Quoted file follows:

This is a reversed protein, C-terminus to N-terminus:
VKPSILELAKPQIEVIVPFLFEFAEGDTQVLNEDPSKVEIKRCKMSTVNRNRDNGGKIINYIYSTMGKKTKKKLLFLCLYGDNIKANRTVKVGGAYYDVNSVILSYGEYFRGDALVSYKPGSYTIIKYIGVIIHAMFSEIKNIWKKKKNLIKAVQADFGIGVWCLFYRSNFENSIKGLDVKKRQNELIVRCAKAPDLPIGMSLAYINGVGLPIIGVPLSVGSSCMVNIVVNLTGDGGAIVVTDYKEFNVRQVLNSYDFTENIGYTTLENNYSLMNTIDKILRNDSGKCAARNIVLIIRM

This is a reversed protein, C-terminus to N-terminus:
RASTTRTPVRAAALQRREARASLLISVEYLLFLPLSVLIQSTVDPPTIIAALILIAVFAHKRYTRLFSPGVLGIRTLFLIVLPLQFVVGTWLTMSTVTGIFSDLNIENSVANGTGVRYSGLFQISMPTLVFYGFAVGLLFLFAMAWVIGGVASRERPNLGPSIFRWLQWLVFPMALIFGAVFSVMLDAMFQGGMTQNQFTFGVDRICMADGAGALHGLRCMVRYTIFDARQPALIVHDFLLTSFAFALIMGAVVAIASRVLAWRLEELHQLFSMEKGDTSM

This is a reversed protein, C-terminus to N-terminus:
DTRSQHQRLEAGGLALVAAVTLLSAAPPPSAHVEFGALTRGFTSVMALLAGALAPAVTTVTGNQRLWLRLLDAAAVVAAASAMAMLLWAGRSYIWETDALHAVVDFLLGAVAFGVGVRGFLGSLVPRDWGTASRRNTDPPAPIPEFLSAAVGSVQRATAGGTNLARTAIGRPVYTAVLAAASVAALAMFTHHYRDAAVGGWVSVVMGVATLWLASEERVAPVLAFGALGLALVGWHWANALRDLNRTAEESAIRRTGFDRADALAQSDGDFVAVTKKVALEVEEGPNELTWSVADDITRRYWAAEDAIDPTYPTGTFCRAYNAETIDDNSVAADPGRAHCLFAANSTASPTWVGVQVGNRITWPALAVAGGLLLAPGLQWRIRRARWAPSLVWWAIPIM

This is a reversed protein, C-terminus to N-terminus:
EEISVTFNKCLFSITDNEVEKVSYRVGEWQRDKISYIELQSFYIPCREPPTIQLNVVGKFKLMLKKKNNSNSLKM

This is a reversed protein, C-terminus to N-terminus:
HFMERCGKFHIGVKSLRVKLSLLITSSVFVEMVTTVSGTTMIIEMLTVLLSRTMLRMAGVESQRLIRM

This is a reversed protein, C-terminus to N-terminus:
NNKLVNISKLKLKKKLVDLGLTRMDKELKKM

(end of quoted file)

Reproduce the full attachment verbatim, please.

This is a reversed protein, C-terminus to N-terminus:
VKPSILELAKPQIEVIVPFLFEFAEGDTQVLNEDPSKVEIKRCKMSTVNRNRDNGGKIINYIYSTMGKKTKKKLLFLCLYGDNIKANRTVKVGGAYYDVNSVILSYGEYFRGDALVSYKPGSYTIIKYIGVIIHAMFSEIKNIWKKKKNLIKAVQADFGIGVWCLFYRSNFENSIKGLDVKKRQNELIVRCAKAPDLPIGMSLAYINGVGLPIIGVPLSVGSSCMVNIVVNLTGDGGAIVVTDYKEFNVRQVLNSYDFTENIGYTTLENNYSLMNTIDKILRNDSGKCAARNIVLIIRM

This is a reversed protein, C-terminus to N-terminus:
RASTTRTPVRAAALQRREARASLLISVEYLLFLPLSVLIQSTVDPPTIIAALILIAVFAHKRYTRLFSPGVLGIRTLFLIVLPLQFVVGTWLTMSTVTGIFSDLNIENSVANGTGVRYSGLFQISMPTLVFYGFAVGLLFLFAMAWVIGGVASRERPNLGPSIFRWLQWLVFPMALIFGAVFSVMLDAMFQGGMTQNQFTFGVDRICMADGAGALHGLRCMVRYTIFDARQPALIVHDFLLTSFAFALIMGAVVAIASRVLAWRLEELHQLFSMEKGDTSM

This is a reversed protein, C-terminus to N-terminus:
DTRSQHQRLEAGGLALVAAVTLLSAAPPPSAHVEFGALTRGFTSVMALLAGALAPAVTTVTGNQRLWLRLLDAAAVVAAASAMAMLLWAGRSYIWETDALHAVVDFLLGAVAFGVGVRGFLGSLVPRDWGTASRRNTDPPAPIPEFLSAAVGSVQRATAGGTNLARTAIGRPVYTAVLAAASVAALAMFTHHYRDAAVGGWVSVVMGVATLWLASEERVAPVLAFGALGLALVGWHWANALRDLNRTAEESAIRRTGFDRADALAQSDGDFVAVTKKVALEVEEGPNELTWSVADDITRRYWAAEDAIDPTYPTGTFCRAYNAETIDDNSVAADPGRAHCLFAANSTASPTWVGVQVGNRITWPALAVAGGLLLAPGLQWRIRRARWAPSLVWWAIPIM

This is a reversed protein, C-terminus to N-terminus:
EEISVTFNKCLFSITDNEVEKVSYRVGEWQRDKISYIELQSFYIPCREPPTIQLNVVGKFKLMLKKKNNSNSLKM

This is a reversed protein, C-terminus to N-terminus:
HFMERCGKFHIGVKSLRVKLSLLITSSVFVEMVTTVSGTTMIIEMLTVLLSRTMLRMAGVESQRLIRM

This is a reversed protein, C-terminus to N-terminus:
NNKLVNISKLKLKKKLVDLGLTRMDKELKKM